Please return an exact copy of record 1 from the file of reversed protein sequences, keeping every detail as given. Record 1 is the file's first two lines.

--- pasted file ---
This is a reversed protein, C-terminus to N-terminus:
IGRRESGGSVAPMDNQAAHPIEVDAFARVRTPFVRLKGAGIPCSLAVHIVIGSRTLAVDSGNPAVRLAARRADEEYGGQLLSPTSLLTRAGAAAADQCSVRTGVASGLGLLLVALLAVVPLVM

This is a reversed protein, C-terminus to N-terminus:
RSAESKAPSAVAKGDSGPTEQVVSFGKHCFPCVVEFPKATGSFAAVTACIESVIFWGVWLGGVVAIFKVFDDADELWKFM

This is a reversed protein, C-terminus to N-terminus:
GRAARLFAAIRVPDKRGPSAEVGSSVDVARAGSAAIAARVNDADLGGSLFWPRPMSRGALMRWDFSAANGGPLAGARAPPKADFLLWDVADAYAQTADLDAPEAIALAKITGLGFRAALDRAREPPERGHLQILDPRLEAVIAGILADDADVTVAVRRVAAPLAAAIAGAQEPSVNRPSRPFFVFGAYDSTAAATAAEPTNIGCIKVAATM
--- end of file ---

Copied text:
This is a reversed protein, C-terminus to N-terminus:
IGRRESGGSVAPMDNQAAHPIEVDAFARVRTPFVRLKGAGIPCSLAVHIVIGSRTLAVDSGNPAVRLAARRADEEYGGQLLSPTSLLTRAGAAAADQCSVRTGVASGLGLLLVALLAVVPLVM